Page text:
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In an interview with the Guardian’s Hugo Lowell, a British documentary maker who was filming behind-the-scenes footage in Donald Trump’s White House on Jan 6th claimed he knew something bad was about to happen before supporters of the former president stormed the Capitol and sent lawmakers fleeing for their lives.

Alex Holder, whose film crew was on hand and filming Trump and his children Don Jr, Eric and Ivanka on Jan 6th, stated there was a feeling among his people that something momentous was about to happen.

According to Lowell, “Holder was there for it all: three sit-down interviews with Trump, including one at the White House, numerous other interviews with Trump’s adult children, private conversations among top aides and advisers before the election, and around the Capitol itself as it got stormed.” adding, “The access to Trump, and listening to him and his inner circle, led him to suspect that the former president’s efforts to overturn the 2020 election would somehow culminate in some event at the Capitol on 6 January.”

Asked about what his feeling was prior to the riot that engulfed the Capitol building, Holder explained, “I wasn’t 100% sure, but it was sort of a feeling, so we prepared for that thing to happen. The reason we thought January 6 was because, in Trump’s mind, the last-ditch effort was to stop the process” of the vote certification by Congress.

RELATED: Man behind J6 documentary needs ‘two armed guards’ due to Trump supporters’ threats: BBC

He elaborated, “That ceremonial process that takes place in Congress on January 6, he felt, was the last time where he could, in his mind, stop the election going to the wrong person, as it were. The rhetoric that was coming out was that the election was rigged, [that] we need to fight.”

According to the Guardian report, Holder has, “testified for about four hours behind closed doors last week about his roughly 100 hours of footage, used for an upcoming documentary titled Unprecedented, and turned over to House investigators the parts demanded in a subpoena compelling his cooperation.”

Lowell added, “Holder said he additionally did a one-to-one interview with then-vice president Mike Pence, including a scene where Pence briefly reviews an email about the 25th amendment – which concerns the removal of a US president – which was privately discussed among senior White House officials in the wake of the Capitol attack.”

You can read more here.

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Meadows Allegedly Behind Possible Attempt at Witness Intimidation of Cassidy Hutchinson: Reports

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Cassidy Hutchinson, the former aide and advisor to Trump White House Chief of Staff Mark Meadows, may be the victim of attempted witness intimidation, and the person who may have attempted to intimidate her may be her former boss.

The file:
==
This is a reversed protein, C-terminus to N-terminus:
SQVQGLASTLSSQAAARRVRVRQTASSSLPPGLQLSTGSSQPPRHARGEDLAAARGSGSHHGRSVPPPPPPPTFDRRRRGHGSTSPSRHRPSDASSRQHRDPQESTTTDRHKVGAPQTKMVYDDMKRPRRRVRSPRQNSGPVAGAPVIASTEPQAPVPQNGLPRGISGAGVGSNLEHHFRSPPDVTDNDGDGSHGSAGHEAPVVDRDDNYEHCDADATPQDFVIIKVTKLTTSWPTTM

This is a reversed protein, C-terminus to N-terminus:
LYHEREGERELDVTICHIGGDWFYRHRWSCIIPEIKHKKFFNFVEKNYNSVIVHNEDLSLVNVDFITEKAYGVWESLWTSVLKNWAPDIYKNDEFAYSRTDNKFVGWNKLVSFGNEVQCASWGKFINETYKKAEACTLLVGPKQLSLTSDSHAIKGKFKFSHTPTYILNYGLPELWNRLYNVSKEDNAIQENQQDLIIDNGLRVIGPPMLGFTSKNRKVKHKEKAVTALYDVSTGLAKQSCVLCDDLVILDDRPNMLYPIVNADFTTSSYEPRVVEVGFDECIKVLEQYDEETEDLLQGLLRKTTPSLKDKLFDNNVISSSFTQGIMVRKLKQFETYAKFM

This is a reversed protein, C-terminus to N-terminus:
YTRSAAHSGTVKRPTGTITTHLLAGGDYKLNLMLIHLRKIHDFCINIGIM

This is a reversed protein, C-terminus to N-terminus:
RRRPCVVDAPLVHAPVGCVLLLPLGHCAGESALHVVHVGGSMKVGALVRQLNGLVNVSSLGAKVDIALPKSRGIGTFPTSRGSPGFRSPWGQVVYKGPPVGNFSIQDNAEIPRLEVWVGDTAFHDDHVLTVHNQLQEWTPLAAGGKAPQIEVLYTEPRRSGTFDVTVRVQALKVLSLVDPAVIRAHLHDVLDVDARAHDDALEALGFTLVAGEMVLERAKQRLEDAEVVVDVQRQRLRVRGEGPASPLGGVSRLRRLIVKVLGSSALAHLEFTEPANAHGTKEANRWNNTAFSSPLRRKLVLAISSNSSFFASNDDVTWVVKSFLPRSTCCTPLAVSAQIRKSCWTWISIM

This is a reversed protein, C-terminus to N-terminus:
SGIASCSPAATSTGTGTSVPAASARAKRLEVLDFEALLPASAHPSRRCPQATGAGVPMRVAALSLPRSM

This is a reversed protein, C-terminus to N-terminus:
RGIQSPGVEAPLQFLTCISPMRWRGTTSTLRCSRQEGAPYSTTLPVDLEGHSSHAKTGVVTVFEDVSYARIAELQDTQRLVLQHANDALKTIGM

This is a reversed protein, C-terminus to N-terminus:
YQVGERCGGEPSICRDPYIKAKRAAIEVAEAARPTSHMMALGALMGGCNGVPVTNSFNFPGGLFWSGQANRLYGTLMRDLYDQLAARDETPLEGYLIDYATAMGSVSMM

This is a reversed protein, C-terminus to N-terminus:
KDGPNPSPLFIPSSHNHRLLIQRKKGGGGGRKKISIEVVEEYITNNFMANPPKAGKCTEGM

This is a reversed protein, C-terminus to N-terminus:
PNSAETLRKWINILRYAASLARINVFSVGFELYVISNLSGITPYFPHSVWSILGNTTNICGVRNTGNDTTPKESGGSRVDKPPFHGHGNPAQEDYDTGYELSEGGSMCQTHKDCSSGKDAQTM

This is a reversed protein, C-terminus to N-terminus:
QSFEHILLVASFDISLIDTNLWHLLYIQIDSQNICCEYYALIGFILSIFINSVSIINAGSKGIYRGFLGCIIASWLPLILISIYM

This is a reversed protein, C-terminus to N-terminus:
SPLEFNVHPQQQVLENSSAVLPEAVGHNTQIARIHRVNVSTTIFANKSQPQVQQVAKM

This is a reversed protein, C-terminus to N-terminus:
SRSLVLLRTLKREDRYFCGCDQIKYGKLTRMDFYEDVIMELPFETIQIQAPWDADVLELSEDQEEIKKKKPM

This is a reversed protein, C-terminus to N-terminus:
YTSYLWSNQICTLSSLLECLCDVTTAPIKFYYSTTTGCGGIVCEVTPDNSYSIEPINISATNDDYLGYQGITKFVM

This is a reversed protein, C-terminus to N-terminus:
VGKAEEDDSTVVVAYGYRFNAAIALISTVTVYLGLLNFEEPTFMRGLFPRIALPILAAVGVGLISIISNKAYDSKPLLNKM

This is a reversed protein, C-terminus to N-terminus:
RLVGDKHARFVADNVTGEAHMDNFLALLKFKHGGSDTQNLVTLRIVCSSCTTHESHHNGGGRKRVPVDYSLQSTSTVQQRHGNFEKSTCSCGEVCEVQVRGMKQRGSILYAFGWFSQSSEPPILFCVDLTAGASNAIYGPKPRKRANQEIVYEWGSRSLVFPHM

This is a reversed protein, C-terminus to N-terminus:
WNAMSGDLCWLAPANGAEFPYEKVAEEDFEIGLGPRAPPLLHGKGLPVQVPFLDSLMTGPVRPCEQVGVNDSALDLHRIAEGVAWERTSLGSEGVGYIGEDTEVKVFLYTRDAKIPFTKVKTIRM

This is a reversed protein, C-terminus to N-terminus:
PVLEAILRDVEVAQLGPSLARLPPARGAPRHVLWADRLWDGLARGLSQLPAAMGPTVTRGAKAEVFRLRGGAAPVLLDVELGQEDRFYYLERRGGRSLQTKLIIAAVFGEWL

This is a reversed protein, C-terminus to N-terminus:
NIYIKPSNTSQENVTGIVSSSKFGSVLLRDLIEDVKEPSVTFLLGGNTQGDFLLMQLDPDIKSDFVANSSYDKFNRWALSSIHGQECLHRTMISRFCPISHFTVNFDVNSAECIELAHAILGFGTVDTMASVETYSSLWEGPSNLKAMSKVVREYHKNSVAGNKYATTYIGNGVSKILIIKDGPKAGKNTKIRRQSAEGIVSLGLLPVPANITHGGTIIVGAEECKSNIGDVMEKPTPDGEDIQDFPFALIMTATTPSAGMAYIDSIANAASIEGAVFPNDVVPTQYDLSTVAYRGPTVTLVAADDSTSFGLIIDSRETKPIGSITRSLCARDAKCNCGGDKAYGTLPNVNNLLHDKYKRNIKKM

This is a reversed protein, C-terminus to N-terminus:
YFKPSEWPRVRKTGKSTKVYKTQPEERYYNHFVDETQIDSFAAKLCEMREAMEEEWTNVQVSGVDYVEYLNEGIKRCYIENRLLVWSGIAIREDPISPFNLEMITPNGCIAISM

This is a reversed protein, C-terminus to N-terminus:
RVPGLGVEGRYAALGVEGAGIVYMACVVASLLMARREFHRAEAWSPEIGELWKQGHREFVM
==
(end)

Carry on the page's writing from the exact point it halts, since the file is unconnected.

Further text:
The Guardian on Friday reports “Hutchinson received at least one message tacitly warning her not to cooperate with the House January 6 select committee from an associate of former chief of staff Mark Meadows.”

That message, according to both CNN and The Guardian, was delivered at the direction of Mark Meadows, according to sources both news outlets cite.

READ MORE: Secret Service Agents Confirm Details Hutchinson Shared About Trump Demanding to Be Taken to US Capitol Jan. 6

One of the messages that the U.S. House Select Committee on the January 6 Attack posted at the end of Hutchinson’s testimony read: “[A person] let me know you have your deposition tomorrow. He wants me to let you know that he’s thinking about you. He knows you’re loyal, and you’re going to do the right thing when you go in for your deposition.”

According to The Guardian, “The redaction was ‘Meadows,’ the sources said.”

READ MORE: Trump Declares Hutchinson ‘Totally Discredited’ as Former Aide Says Someone in His Orbit Tried to Influence Her Testimony

CNN similarly reports: “One of [the] people who may have been trying to influence Cassidy Hutchinson’s testimony did so at the behest of former White House chief of staff Mark Meadows, according to multiple sources familiar with information gathered by the House select committee investigating the January 6, 2021, insurrection.”

Citing multiple sources CNN reports “the ‘person’ referred to in the message, which was redacted in the version projected on a screen during the hearing, was Meadows.”

Former FBI assistant director for counterintelligence Frank Figliuzzi Friday afternoon on MSNBC said there is “no question” that message constitutes “an attempt to intimidate a witness. No question about it,” he stressed.

“When you then add that to the fact that it appears that they provided, her initial attorney to her, Cassidy Hutchinson, you now have a without a doubt, predication to open a federal witness tampering investigation,” Figliuzzi added.

Thursday on Twitter Figliuzzi wrote: “This is witness tampering. Cassidy Hutchinson was the target. They picked the wrong young woman.”